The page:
Regional topographic rises on Venus: Geology of Western Eistla Regio and comparison to Beta Regio and Atla Regio

Authors

  • D. A. Senske,

  • G. G. Schaber,

  • E. R. Stofan


Abstract

Regional topographic rises in the equatorial region of Venus (Western Eistla Regio, Beta Regio, and Atla Regio) form a unique class of structures which on the basis of geologic mapping and geophysical data are interpreted to be sites of mantle upwelling or plumes. The geologically least complex of these regions is Western Eistla Regio, an elongated domical rise that contains the volcanoes Sif and Gula montes. Sif Mons is a large volcano (diameter > 100 km) whose local stratigraphy indicates that it has undergone a history marked by initial radial fracturing, widespread outpouring of lava, additional fracturing along its northern flank, and extrusion of lava that is either extremely fluid or was erupted at a high rate of effusion. Sif contains a 40-km-diameter summit caldera within which are nested smaller calderas and pit structures. Theoretical considerations suggest multiple levels of magma emplacement within the volcano, with the primary reservoir residing in the crust below the edifice. Gula Mons is made up of multiple volcanic source regions and is associated with Guor Linea, a zone of lithospheric stretching, faulting, and rifting. The geologically complex highland of Beta Regio is a tectonic junction with three arms of Devana Chasma intersecting at Theia Mons. Magellan data reveal (1) the details of rifting and volcanism concentrated at Theia Mons, (2) that Rhea Mons is highly deformed and possesses characteristics of tesserae and whose origin as a volcano is placed in question, (3) that tesserae are a major unit, arrayed in a pattern around Theia from east to west starting on the eastern flank of Beta and continuing westward to the northern part of Asteria Regio, (4) that the northern periphery of the highland contains coronae connected by fractures forming chains, and (5) the presence of a deformed crater within Devana Chasma, split and extended in an east-west direction, indicating that part of the rift has undergone as much as 20–30% extension. Like Beta, Atla Regio is a complex area of converging rifts (five separate arms) that are centered on the volcano Ozza Mons. The Magellan images show that volcanism and rifting have occurred contemporaneously at Ozza, with lava flows both covering and being crosscut by faults. A second volcano, Maat Mons, contributes to the infilling of the rift Dali Chasma and does not appear to be deformed by faulting. Two of the rifts at Atla contain chains of coronae, suggesting that upwelling along linear zones of extension has occurred. Beta, Atla, and Western Eistla are similar in that they are broad regional rises, are associated with major rift zones, have large apparent depths of isostatic compensation, and contain large volcanoes. Their associations with features mapped as coronae and tesserae are quite variable, suggesting that the detailed characteristics of the individual highlands are most likely linked to each areas local geologic environment.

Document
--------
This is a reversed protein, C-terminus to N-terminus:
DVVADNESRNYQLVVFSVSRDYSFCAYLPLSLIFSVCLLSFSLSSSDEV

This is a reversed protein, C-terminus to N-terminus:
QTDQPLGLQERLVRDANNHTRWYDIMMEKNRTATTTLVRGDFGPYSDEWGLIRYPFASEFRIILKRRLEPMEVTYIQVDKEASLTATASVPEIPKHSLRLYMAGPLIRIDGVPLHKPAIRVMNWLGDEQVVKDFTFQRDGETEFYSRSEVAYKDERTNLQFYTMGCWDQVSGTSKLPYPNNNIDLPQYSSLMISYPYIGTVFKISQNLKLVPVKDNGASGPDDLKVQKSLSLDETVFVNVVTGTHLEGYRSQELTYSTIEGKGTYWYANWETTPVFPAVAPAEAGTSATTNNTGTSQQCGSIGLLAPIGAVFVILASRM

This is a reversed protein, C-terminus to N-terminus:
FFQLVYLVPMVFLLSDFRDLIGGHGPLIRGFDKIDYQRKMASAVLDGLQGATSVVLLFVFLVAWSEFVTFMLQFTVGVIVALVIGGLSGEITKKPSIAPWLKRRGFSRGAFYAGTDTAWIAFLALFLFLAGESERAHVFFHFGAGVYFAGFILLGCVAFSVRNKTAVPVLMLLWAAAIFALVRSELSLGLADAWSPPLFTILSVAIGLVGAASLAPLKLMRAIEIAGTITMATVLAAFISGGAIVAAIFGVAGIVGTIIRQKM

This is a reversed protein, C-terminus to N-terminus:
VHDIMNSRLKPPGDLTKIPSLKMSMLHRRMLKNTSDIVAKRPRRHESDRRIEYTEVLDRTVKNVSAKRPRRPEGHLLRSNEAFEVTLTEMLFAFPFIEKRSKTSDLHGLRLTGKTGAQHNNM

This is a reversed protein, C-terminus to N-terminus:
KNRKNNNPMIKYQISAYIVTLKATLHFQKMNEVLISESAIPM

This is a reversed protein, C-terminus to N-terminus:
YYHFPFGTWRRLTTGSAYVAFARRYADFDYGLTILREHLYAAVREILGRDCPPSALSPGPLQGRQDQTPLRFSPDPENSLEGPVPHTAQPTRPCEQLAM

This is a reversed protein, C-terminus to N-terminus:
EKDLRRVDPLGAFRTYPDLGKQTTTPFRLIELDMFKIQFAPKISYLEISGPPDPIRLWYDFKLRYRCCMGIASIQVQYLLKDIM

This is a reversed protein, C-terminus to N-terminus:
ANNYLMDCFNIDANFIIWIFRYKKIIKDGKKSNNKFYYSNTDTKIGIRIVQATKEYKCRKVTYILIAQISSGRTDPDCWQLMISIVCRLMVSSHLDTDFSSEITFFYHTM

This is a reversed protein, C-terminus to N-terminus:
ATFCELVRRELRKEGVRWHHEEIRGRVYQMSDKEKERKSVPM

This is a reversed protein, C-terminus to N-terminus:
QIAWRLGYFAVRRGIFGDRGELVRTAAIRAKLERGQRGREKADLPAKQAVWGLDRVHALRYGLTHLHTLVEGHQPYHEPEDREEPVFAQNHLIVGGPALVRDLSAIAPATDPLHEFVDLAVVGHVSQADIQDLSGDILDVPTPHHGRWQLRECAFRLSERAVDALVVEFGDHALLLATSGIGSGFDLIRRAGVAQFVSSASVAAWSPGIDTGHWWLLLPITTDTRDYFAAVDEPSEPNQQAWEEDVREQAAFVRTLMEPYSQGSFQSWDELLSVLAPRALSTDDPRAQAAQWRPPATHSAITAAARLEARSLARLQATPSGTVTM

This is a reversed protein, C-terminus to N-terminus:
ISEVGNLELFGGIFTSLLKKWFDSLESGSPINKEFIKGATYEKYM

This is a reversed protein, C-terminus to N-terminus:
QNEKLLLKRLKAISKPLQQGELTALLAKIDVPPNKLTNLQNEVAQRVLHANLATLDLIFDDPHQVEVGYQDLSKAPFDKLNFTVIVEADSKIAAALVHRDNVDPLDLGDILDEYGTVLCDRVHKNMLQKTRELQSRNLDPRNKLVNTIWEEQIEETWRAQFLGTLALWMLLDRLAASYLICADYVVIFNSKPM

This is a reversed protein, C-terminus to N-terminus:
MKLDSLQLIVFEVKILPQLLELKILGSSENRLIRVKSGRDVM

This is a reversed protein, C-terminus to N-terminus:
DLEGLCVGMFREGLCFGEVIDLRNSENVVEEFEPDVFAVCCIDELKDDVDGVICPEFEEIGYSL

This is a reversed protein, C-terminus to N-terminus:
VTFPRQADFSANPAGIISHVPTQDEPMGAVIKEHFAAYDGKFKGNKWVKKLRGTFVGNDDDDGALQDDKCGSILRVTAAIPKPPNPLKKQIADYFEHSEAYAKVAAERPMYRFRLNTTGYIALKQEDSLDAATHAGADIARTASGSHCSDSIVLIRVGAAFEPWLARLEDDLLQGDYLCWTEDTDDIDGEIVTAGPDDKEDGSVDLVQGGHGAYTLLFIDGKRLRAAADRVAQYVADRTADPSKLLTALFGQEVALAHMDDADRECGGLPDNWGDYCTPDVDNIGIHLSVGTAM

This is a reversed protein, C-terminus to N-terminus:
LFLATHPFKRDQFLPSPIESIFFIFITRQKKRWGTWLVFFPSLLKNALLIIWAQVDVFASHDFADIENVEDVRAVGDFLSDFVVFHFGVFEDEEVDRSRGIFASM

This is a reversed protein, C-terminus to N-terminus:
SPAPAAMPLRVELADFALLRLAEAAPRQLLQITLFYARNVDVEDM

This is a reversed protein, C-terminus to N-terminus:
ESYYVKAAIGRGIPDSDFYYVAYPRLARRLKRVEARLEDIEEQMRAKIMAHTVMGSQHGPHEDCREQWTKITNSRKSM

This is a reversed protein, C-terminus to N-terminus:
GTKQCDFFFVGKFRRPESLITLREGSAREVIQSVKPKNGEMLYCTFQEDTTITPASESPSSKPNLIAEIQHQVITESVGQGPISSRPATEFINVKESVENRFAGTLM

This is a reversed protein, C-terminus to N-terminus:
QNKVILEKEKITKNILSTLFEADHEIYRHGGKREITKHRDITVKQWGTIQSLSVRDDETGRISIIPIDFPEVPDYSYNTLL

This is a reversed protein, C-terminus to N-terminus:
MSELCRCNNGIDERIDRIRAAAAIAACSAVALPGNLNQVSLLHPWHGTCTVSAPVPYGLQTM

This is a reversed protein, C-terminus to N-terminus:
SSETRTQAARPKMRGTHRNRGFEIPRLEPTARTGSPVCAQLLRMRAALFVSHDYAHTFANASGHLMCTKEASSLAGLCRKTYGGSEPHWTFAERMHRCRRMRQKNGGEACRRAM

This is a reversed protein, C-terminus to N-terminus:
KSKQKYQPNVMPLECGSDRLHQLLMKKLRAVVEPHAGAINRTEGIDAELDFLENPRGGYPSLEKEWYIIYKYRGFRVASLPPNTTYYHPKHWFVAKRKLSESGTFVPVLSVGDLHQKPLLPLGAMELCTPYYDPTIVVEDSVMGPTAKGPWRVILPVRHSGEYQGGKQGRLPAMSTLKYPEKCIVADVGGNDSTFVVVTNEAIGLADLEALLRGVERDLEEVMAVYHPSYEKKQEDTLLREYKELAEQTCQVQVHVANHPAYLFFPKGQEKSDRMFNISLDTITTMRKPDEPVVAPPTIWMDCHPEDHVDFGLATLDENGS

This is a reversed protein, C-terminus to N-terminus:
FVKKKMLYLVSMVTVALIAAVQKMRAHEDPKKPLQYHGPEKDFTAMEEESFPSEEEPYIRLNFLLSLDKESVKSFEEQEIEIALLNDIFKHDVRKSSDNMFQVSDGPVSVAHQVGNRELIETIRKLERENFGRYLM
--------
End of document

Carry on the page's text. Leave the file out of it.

Ancillary